Mouly Surya (director and writer), Rama Adi and Garin Nugroho (writers), Yunus Pasolang (cinematographer), Kelvin Nugroho (editor)
Marsha Timothy, Dea Panendra, Egy Fedly, Yoga Pratama (cast)
September 7, 2017 (Toronto International Film Festival 2017), May 24, 2017 (Cannes Film Festival)
Marlina the Murderer in Four Acts is described as an Indonesian contemporary feminist western, which is a hard premise to pass up. Marlina (Marsha Timothy) is a young widow who suffered a stillbirth the year before and lost her husband soon after. The film opens up with the audience being introduced to Marlina — who has been living with her mummified husband’s corpse — when the first of seven robbers, Markus (Egy Fedly), enters her home.
As the title suggests, the film is divided into four acts: The Robbery, The Journey, The Confession, and The Birth. In the first act, seven men enter Marlina’s home; Markus–the oldest–being the first, with the others all joining him later. Two ultimately go, leaving behind Marlina with five men intent on not just “robbing” her physical possessions like her livestock, but also her agency through rape.
What happens afterwards is Marlina wresting back control of her life, which means bumping up against patriarchal society, like when she tries to report the crime and the officer asks her why she let herself be raped. Or the fact that as a widow, she was vulnerable to people like Markus and the other robber, Franz (Yoga Pratama). She’s a woman without men in her life to protect her against the violence of male outsiders.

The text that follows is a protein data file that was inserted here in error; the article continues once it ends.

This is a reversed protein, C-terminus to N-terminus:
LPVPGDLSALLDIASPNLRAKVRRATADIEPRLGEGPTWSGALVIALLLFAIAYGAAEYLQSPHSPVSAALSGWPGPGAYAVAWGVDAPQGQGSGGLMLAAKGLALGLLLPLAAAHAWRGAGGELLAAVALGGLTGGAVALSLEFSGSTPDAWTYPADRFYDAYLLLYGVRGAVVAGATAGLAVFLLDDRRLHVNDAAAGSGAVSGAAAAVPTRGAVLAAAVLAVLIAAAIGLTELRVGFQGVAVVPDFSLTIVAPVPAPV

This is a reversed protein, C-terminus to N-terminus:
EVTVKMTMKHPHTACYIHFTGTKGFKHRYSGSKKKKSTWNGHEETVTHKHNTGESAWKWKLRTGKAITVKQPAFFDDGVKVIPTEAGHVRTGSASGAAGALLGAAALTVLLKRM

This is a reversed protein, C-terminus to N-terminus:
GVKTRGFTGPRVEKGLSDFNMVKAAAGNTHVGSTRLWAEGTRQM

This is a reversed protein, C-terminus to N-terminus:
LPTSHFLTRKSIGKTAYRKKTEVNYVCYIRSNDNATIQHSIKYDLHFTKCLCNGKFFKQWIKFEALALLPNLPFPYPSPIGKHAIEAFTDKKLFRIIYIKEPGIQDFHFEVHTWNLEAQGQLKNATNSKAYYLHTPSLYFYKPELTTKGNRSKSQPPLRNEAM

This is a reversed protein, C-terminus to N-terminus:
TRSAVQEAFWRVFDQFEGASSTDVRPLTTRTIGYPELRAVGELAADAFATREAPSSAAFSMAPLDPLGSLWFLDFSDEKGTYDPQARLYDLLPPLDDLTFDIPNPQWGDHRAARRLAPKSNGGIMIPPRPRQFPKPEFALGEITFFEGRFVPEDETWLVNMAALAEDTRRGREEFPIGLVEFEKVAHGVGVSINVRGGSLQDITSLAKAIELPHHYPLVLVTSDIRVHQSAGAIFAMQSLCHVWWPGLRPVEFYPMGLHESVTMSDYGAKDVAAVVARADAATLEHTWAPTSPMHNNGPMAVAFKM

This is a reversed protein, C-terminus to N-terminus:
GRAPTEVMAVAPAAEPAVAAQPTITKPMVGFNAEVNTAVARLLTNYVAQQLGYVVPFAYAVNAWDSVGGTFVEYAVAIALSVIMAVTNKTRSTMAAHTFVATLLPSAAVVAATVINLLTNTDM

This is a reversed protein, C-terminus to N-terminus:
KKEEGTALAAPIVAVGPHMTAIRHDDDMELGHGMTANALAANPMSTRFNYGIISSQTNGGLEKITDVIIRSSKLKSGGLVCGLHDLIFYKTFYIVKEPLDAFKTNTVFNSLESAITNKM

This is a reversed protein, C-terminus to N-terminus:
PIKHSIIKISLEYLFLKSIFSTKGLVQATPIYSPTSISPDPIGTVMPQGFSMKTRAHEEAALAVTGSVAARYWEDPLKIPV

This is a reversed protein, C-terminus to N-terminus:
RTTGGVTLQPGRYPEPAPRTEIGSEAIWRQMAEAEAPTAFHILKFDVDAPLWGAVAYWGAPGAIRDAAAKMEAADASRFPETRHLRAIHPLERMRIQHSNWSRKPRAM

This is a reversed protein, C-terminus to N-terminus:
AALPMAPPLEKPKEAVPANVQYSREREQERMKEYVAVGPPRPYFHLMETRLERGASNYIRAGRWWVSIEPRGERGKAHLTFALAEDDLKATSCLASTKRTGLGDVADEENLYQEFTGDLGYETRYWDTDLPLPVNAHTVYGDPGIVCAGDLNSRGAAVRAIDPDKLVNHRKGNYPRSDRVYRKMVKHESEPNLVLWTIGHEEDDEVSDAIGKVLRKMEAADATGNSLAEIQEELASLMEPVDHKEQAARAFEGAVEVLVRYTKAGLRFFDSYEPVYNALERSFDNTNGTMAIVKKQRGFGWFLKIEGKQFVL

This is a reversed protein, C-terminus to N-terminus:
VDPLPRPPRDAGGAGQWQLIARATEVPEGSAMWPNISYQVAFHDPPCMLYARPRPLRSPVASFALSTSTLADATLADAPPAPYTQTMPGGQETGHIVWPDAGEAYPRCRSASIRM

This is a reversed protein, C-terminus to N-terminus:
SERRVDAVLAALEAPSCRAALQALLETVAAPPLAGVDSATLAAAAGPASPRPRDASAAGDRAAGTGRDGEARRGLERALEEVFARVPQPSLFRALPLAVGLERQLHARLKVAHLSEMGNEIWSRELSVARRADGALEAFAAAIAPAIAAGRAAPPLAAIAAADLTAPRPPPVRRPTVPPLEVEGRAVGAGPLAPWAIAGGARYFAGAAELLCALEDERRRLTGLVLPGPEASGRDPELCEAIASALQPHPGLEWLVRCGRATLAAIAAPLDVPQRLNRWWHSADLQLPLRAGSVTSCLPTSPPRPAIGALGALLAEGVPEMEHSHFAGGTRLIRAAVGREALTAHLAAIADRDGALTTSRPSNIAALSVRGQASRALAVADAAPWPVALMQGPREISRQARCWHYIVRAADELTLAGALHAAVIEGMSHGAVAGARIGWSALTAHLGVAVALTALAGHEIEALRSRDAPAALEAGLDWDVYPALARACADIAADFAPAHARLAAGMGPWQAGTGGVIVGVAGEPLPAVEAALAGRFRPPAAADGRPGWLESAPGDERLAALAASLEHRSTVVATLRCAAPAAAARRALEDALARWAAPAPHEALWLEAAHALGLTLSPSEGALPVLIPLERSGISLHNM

The conversation of rape is taboo in mainstream Indonesian films, according to an article in The Jakarta Post, and that’s something I take into consideration when I critique the use or depiction of rape in the film. While North America could do better with how it discusses rape in the mainstream, the topic is more out in the open to the point where we can have conversations about the choice of showing rape on screen; whether the victim/survivor of it is defined by it; and if the societal aftermath of it is remarked upon. We even talk about who can take on the topic of rape because of how gendered it is and how it often becomes trauma porn.
With all that said, I had issues with the second rape scene in the film. It felt gratuitous and antithetical to what the film was trying to do. It ultimately comes down to choice. Why? Why have a protagonist like Marlina who, in the midst of her first rape, beheads her attacker and goes off to seek justice, only to then place her back into that space (her home) and re-experience that trauma, so that another female character, Novi, can be the one to behead the second man (Franz, in this case)?
Was it to make sure that Novi–Marlina’s pregnant neighbour–understood the implications of violent patriarchy by having her intervene with a machete? Was the physical abuse that Novi receives from her husband, or just living in the world as a woman, not enough? Or was it because as our source of comedic relief, she needed to understand the harshness that Marlina had faced?
I’m not sure. The film’s pacing and narrative choices didn’t let me love it like I wanted to, but the last thirty minutes or so really caused a visceral reaction to it. Is this a necessity when the topic is scarcely broached? Maybe. Unfortunately, it didn’t work for me.